While the UNC-system Board of Governors has gained a lot of attention this year due to its role in decisions regarding Silent Sam and Chancellor Carol Folt’s resignation, many people don’t know much about how the Board operates.
The current structure of University of North Carolina System governance was created by the North Carolina General Assembly in 1971, and includes 17 campuses. Since the BOG’s creation, the entirety of its voting members have been elected by the NCGA.
UNC professor Ferrel Guillory, who researches governmental, journalistic and civic leaders of North Carolina, said the electoral process for the BOG is unusual among the higher education governing bodies in other states.
“This system is distinctive – it’s unusual to have all the members of the board elected by the legislature,” Guillory said. “Over time, the Board of Governors system worked and survived challenges, but I think it’s fair to say that there is some rethinking going on because of the way the current membership is handling policy.”
Guillory said at the time of the BOG’s creation, Democrats had a majority in the legislature and so the BOG reflected that. He said the “watershed event” for the BOG followed the 2010 election, when the new Republican majority made a conscious effort to reshape the Board politically.
The NCGA elects board members, which means the BOG often resembles the political makeup of the current legislature. The BOG currently has six women, four African Americans and one Native American among its 28 voting members, according to a 2017 article from the News & Observer.
The 28 voting members are elected for staggered four-year terms. However, there has been a lot of turnover in recent years.
One of the BOG’s responsibilities is to elect a system president. Margaret Spellings was elected president of the UNC system in March 2016, but by 2017, many of the board members that hired Spellings were no longer members, following an election with more turnover than usual. The BOG added eight new members in 2017, and was downsized from 32 members to 28.
Chris Cooper, professor of political science and public affairs at Western Carolina University, is writing a book about how states govern their universities. He said this recent turnover is higher than expected with a governing board.
“I think it's unusually high – there’s been a lot of turnover. Again, these have always been political actors, but it has been increasingly politicized in recent years,” he said.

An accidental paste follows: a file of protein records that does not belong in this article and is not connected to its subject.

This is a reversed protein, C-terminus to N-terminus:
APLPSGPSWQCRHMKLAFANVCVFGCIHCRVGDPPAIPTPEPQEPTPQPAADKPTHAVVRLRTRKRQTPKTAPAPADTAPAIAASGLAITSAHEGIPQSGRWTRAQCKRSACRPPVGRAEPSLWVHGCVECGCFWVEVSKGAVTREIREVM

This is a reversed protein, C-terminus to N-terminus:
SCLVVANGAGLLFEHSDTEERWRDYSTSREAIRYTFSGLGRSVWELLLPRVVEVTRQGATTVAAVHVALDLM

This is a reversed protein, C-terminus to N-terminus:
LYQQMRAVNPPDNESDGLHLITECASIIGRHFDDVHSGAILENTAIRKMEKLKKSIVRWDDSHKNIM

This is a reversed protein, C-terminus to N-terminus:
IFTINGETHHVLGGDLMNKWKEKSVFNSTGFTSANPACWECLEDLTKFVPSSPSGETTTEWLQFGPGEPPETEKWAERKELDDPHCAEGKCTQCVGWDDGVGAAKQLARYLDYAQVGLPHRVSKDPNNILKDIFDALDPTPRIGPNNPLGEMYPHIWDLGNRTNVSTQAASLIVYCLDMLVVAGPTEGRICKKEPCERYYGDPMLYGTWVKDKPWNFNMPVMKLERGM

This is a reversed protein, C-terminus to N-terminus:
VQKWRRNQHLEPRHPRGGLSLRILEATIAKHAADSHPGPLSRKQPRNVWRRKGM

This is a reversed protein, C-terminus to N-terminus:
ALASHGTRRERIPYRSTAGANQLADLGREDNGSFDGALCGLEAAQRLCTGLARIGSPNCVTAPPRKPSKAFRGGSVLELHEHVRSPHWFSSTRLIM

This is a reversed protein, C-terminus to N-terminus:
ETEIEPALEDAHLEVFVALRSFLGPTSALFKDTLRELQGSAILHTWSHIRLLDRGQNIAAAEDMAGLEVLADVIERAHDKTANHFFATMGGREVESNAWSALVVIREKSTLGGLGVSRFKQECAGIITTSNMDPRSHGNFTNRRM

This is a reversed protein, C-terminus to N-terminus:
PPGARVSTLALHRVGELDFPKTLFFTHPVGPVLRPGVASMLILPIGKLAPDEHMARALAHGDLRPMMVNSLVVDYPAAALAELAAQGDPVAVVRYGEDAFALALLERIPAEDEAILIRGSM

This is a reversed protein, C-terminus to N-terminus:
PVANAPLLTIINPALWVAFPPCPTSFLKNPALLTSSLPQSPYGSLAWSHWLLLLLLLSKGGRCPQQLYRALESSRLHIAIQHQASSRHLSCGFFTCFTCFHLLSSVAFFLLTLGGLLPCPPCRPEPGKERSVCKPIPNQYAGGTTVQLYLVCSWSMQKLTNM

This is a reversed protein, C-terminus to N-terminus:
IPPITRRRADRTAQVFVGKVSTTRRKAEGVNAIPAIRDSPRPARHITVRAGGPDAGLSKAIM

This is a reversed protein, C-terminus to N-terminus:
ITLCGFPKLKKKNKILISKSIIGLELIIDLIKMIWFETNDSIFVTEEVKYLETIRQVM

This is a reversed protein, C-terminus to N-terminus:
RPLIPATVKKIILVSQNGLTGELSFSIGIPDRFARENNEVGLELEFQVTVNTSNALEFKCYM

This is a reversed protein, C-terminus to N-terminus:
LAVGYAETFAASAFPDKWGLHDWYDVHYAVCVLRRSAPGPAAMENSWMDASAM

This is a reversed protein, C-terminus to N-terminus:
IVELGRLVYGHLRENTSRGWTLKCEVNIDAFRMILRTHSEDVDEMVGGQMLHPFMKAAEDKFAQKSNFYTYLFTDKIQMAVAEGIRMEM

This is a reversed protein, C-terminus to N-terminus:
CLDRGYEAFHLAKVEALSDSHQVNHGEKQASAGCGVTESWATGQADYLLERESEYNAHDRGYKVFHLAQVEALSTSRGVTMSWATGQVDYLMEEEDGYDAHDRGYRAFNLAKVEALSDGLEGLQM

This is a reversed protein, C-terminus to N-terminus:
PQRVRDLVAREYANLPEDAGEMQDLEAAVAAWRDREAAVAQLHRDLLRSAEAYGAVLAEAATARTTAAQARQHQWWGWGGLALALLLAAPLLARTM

At a media event attended by The Daily Tar Heel in Nov. 2018, Spellings questioned the organization of the UNC system in relation to Silent Sam controversy.
“One of the things I think is a very interesting question, and frankly an observation about North Carolina generally, is governance,” she said. "You know, are we organized for success? So we’ve got a Board of Trustees, and a chancellor in administration, and a president, and a Board of Governors, and a historical commission and a legislature – so there’s a lot of cooks in the kitchen.”
The BOG will be reduced to 24 members in July 2019. Even so, Cooper said North Carolina has a fairly large board compared to many other states.
“There’s a reasonable argument that that’s good, right? You get more diverse opinions, ideally, you get diverse expertise – so, I don’t think it’s an open-and-shut case, but these choices have consequences, and one person’s diversity of opinion is another person’s slow administration,” Cooper said.
The BOG is a governing board, meaning it has more power and oversight than a coordinating board, which works with multiple state boards to create cooperating programs, Cooper said. As a governing board, the BOG addresses individual campus needs while also maintaining the UNC system.
According to the Policy on Chancellor Searches and Elections under The Code and UNC Policy Manual, chancellors at each of the 17 campuses are chosen by the BOG on the system president’s nomination. While the chancellors technically answer to the system president, the president also operates under the direction of the BOG.
While North Carolina is one of the few states in which the higher education governing body is entirely elected by state legislature, Cooper said Nevada is the only state in which the board is entirely elected by the people. Most states elect board members through a combination of legislature, governor and direct elections.
“I think that’s another question, and I can’t answer this yet, but how well is the will of the people reflected in these boards? And does the structure we have affect that?” he said.
In regards to the recent events surrounding Silent Sam and the moving up of Folt’s resignation, Guillory said he thinks it is clear the BOG is a distinctive, and powerful, higher education system, but whether it exerts power appropriately is a matter of opinion.
“Board members, in my view, need to preserve, protect and defend the strength of the University. This university has had a long, special relationship with the public of North Carolina,” he said. “It’s important that the Board of Governors, as well as Board of Trustees, hold that legacy high in their decision making.”
To get the day's news and headlines in your inbox each morning, sign up for our email newsletters.